Exhibition explores Klee’s difficult last years

Klee’s illness and anxiety over Nazi Germany resulted in paintings such as the 1938 “Broken key” (ProLitteris)

The final decade in the life of Swiss-born artist Paul Klee is the subject of a new exhibition at the Beyeler Foundation in Riehen near Basel.

This content was published on August 23, 2003 - 14:03

Its main focus is how the hardship Klee suffered during this period brought about a dramatic transformation in his work.

During the period 1930 to 1940, the artist’s life was disrupted by two events.

In 1933, the Nazi Party expelled Klee from his teaching post at the Düsseldorf Academy, where he had taught since 1931.

Later that year, he left Germany and returned to Bern, where he had spent his childhood.

Then, in 1935, he became seriously ill, and was diagnosed a year later with a terminal illness. His illness severely limited his ability to paint at times, but when his condition stabilised, he had some of the most productive moments of his career.

Ernst Beyeler, founder of the Beyeler Foundation and long-time collector of Klee’s art, says he finds this period of the artist’s work the most interesting.

“It’s the most impressive and productive period, not only in form but also in size,” Beyeler told swissinfo. “His experiences brought him to a new, stronger level – that he found his way to a bigger vision is remarkable.”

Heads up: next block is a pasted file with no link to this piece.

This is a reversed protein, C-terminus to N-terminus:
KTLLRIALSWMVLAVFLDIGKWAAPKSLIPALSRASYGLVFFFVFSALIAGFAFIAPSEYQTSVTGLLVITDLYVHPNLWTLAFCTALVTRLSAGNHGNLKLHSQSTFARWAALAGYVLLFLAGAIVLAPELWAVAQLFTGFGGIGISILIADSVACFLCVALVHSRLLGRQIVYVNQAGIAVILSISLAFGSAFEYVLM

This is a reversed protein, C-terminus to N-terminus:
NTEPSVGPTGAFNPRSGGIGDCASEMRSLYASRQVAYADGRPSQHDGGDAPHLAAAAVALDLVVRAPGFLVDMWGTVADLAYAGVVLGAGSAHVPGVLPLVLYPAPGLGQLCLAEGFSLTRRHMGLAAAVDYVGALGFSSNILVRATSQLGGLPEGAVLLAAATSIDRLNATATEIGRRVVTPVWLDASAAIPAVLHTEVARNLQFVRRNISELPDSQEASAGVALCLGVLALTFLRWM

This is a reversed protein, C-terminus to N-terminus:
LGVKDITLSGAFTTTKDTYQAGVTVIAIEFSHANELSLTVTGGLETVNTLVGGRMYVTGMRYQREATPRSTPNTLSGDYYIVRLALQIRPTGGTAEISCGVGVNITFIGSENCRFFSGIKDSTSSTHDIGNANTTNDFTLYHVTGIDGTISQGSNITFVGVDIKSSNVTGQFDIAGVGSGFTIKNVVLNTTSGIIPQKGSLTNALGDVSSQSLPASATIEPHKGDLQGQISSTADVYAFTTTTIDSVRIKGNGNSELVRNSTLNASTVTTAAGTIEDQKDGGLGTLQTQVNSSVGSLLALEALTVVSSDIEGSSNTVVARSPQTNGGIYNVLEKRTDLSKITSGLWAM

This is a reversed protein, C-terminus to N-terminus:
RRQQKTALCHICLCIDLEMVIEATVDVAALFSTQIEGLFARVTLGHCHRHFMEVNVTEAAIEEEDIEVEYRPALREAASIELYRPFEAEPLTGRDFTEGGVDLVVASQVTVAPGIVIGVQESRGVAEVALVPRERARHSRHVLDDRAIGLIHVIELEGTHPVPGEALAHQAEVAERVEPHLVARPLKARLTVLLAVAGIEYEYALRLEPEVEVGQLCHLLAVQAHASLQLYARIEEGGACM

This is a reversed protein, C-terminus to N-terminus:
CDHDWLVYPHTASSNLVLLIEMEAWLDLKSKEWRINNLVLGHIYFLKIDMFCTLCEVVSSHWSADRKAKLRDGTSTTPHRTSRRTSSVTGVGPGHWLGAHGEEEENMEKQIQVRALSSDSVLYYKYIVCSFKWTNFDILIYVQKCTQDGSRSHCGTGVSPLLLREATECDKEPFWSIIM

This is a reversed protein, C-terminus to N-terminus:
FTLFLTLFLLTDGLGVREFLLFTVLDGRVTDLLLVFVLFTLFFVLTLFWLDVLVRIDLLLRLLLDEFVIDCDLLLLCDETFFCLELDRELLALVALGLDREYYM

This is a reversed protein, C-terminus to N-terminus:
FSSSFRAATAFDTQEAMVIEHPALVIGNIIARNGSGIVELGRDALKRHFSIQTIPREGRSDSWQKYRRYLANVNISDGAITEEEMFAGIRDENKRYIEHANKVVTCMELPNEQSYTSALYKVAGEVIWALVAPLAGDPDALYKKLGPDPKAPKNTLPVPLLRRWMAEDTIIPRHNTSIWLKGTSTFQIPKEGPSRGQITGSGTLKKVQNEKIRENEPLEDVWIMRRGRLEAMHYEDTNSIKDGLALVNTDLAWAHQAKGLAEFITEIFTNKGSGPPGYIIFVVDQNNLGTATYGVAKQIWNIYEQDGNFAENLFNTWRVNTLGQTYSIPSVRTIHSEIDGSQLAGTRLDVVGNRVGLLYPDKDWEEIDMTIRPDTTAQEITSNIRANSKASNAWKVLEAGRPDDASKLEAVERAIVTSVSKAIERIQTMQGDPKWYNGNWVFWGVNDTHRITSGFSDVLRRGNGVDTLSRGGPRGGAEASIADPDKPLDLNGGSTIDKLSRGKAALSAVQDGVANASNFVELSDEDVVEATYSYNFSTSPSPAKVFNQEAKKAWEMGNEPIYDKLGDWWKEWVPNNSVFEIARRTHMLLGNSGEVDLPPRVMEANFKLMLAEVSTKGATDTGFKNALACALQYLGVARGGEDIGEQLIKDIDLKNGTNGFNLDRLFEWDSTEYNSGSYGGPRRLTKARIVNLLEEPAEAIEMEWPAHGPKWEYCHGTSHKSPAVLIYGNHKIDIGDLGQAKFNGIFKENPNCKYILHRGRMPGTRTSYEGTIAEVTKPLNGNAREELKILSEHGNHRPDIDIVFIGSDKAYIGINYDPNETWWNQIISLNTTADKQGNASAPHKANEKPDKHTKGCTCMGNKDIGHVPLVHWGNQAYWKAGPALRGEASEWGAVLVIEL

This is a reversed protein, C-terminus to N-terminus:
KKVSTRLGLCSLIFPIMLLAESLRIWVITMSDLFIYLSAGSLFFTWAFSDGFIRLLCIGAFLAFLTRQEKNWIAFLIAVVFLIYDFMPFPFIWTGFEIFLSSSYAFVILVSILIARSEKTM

Light to dark

Klee’s paintings before 1933 mainly consisted of bright colours and delicate lines. Some of his work during this period used the so-called pointillist style, in which small dots take the place of lines to create forms on the canvas.

But as his life became disrupted, light and delicate paintings gave way to darker, stronger colours and crude shapes painted with thick black lines.

Klee used the new styles to convey anxiety over his illness and his political persecution. Titles such as “Gate to the depth” (1936), “Death and fire” (1940) and “Broken key” (1938) are representative of the period.

Beyeler says Klee showed an acute awareness of the changing political landscape centred on Nazi Germany.

“Klee sees that the world is changing and going over to a very dangerous and awful period,” he said. “[His art] reflects the anxiety and the danger which the world is heading towards. His prophesy turned out to be right.”

Approaching the afterlife

As Klee approached the end of his life, a different style with a more ethereal theme emerged.

Between 1937 and 1940, images of angels increasingly featured in his work. Klee uses the angels, Beyeler says, to tackle questions of mortality.

“Klee’s approaching death has a big influence on his work,” Beyeler said. “It brings his work to other dimensions, it’s wonderful that he goes beyond two dimensions.”

“Paul Klee: fulfilment in later work” runs at the Beyeler Foundation until November 9.

swissinfo, Joanne Shields

Key facts

In 1933, Klee was dismissed from his teaching post at Düsseldorf Academy and subsequently moved back to Bern.
Klee fell ill with bronchitis and measles in 1935, which were later diagnosed as symptoms of scleroderma, a terminal illness.
He was bedridden until 1936, when he resumed painting on a limited basis.
Klee’s condition had stabilised by 1939, allowing him to paint more often.
He died in June 1940 from cardiac paralysis.

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